This article, “Paradigm Shifts in Global Higher Education and eLearning” , written by MAHA BALI, AUTUMM CAINES, REBECCA J. HOGUE, HELEN J. DEWAARD, CHRISTIAN FRIEDRICH, explained the benefits of being intentionally equitable hospitality and how the challenges that they face could potentially disrupt their intended use. They explored their hospitality practices for VConnecting and the challenges they face when they struggle to present those practices in a a way that is equitable for all. The writers state that intentionally equitable hospitality requires a mixture of facilitating spaces, and reading digital histories, and being open and mindful of others’ differences. They also emphasize on the principle that in order for it to be considered intentionally equitable hospitality, it must question its own values and how it works within power structures.
I’ll be honest; I’ve never thought much about hospitality regarding the internet and how it affects users of the worldwide web up until the pandemic began. If you asked me, the internet is fair game: anyone can say anything and be anyone that they wanted to be.
But now, with COVID-19 forcing people to become adjusted to being remote and relying on the internet to get their tasks done, I am seeing more and more that there are challenges that go beyond your typical troll. We face the issues of being fully engaged in important conversations, all the while staring at a screen that cannot not compare to human interaction. With that being said, students ( internet users in general) who struggled already with language barriers and communicating in school or group settings are at even more of a disadvantage when they cannot be guided in a space that is comfortable, nevertheless hospitable. Many exchange students, for example, come to school fearful that other students will not understand what they are saying, will make fun of their speech, or that they will not be understood. Those fears have the potential to be intensified if an exchange student in this respect were to not have access to a stable internet, or simply feels anxious in front of a camera.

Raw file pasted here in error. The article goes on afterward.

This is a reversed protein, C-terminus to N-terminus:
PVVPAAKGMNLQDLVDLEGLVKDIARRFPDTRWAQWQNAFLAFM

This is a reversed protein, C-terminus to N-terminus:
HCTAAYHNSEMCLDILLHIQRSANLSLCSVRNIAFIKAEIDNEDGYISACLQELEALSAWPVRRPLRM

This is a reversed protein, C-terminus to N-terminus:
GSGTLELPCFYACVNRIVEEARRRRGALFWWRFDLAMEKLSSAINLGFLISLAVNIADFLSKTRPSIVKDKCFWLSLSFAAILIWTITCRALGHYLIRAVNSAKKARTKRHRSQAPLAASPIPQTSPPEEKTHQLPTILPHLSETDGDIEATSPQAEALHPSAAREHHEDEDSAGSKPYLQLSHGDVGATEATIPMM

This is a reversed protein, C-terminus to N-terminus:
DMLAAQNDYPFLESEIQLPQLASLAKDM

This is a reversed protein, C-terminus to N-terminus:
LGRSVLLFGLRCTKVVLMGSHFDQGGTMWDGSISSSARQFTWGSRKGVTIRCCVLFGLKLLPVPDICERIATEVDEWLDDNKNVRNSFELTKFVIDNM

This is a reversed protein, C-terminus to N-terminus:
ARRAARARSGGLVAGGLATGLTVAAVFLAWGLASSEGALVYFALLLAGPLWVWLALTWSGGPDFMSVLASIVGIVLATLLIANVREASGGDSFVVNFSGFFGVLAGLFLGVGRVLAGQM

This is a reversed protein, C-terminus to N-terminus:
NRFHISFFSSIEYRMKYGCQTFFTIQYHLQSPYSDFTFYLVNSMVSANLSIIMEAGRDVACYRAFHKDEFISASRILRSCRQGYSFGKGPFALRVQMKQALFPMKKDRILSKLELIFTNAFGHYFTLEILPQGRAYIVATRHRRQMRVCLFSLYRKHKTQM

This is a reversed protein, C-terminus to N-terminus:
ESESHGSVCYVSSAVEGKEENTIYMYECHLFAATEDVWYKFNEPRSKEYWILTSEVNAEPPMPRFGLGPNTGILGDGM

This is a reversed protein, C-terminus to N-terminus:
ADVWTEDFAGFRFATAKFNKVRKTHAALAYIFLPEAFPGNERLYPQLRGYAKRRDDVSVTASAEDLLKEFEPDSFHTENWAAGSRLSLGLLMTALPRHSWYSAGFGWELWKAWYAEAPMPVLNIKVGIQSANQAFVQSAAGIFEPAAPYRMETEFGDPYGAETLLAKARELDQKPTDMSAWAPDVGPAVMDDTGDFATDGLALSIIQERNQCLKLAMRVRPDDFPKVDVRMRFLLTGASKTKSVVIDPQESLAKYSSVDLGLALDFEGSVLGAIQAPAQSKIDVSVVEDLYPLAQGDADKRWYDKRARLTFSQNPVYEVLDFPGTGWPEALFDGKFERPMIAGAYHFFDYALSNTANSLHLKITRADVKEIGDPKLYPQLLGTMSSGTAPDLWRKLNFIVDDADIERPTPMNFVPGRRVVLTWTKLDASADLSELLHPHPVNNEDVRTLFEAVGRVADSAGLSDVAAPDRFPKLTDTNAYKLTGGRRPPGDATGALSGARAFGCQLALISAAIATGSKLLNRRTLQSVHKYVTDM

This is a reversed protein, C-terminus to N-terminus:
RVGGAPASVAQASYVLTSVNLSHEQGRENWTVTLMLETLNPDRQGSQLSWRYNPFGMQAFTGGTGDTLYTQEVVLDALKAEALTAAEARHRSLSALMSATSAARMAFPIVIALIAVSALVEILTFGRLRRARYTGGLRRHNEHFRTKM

Turning off the camera is fine. The question is, how can we tell that our intentionally hospitable practices are reaching students that we considered to be hard to reach” already? It’s the only question that sits on my mind because, in a way, I wonder that about myself in regards to online learning. How can you reach me?